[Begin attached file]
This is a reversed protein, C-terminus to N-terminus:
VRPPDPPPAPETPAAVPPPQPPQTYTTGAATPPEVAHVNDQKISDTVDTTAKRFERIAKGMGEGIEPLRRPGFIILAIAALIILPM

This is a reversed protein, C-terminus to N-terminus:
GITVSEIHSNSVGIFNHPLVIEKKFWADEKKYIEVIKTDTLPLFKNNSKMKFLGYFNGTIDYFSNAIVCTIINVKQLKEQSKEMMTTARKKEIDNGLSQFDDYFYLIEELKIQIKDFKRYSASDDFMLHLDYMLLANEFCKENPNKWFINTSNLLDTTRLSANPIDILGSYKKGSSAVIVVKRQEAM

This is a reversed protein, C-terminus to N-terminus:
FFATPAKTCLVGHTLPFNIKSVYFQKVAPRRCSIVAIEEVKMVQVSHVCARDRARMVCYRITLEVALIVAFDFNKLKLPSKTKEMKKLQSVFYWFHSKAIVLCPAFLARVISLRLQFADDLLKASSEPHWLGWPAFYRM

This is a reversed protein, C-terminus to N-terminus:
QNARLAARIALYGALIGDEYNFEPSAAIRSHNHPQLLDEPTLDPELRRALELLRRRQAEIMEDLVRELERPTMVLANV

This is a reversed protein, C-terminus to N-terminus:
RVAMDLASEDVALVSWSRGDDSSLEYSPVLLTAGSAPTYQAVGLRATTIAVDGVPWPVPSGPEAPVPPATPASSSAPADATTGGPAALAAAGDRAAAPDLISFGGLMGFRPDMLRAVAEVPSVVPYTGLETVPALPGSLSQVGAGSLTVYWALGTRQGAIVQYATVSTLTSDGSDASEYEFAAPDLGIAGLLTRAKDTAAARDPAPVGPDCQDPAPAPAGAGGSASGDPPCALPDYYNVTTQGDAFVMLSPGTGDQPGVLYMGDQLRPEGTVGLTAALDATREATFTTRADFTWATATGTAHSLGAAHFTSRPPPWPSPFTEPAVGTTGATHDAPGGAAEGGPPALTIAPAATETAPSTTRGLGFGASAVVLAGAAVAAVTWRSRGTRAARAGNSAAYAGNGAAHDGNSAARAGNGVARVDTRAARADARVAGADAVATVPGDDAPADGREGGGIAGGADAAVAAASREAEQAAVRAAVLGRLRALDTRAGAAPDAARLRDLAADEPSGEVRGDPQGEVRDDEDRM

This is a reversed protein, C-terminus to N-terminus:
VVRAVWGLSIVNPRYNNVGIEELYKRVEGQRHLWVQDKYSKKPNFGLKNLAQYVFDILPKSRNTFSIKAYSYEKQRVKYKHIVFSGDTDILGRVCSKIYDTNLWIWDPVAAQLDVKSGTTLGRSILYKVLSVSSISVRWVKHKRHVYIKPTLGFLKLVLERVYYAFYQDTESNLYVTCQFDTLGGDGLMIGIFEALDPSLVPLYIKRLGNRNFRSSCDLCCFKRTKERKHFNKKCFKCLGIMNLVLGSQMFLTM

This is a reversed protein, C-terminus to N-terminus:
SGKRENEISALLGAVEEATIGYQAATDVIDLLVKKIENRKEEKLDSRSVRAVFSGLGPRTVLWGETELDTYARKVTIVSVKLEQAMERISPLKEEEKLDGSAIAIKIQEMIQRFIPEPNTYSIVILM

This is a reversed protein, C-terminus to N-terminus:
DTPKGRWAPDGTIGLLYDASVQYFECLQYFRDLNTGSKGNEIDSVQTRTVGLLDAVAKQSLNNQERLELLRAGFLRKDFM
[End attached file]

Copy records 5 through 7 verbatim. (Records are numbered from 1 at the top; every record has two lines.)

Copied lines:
This is a reversed protein, C-terminus to N-terminus:
RVAMDLASEDVALVSWSRGDDSSLEYSPVLLTAGSAPTYQAVGLRATTIAVDGVPWPVPSGPEAPVPPATPASSSAPADATTGGPAALAAAGDRAAAPDLISFGGLMGFRPDMLRAVAEVPSVVPYTGLETVPALPGSLSQVGAGSLTVYWALGTRQGAIVQYATVSTLTSDGSDASEYEFAAPDLGIAGLLTRAKDTAAARDPAPVGPDCQDPAPAPAGAGGSASGDPPCALPDYYNVTTQGDAFVMLSPGTGDQPGVLYMGDQLRPEGTVGLTAALDATREATFTTRADFTWATATGTAHSLGAAHFTSRPPPWPSPFTEPAVGTTGATHDAPGGAAEGGPPALTIAPAATETAPSTTRGLGFGASAVVLAGAAVAAVTWRSRGTRAARAGNSAAYAGNGAAHDGNSAARAGNGVARVDTRAARADARVAGADAVATVPGDDAPADGREGGGIAGGADAAVAAASREAEQAAVRAAVLGRLRALDTRAGAAPDAARLRDLAADEPSGEVRGDPQGEVRDDEDRM

This is a reversed protein, C-terminus to N-terminus:
VVRAVWGLSIVNPRYNNVGIEELYKRVEGQRHLWVQDKYSKKPNFGLKNLAQYVFDILPKSRNTFSIKAYSYEKQRVKYKHIVFSGDTDILGRVCSKIYDTNLWIWDPVAAQLDVKSGTTLGRSILYKVLSVSSISVRWVKHKRHVYIKPTLGFLKLVLERVYYAFYQDTESNLYVTCQFDTLGGDGLMIGIFEALDPSLVPLYIKRLGNRNFRSSCDLCCFKRTKERKHFNKKCFKCLGIMNLVLGSQMFLTM

This is a reversed protein, C-terminus to N-terminus:
SGKRENEISALLGAVEEATIGYQAATDVIDLLVKKIENRKEEKLDSRSVRAVFSGLGPRTVLWGETELDTYARKVTIVSVKLEQAMERISPLKEEEKLDGSAIAIKIQEMIQRFIPEPNTYSIVILM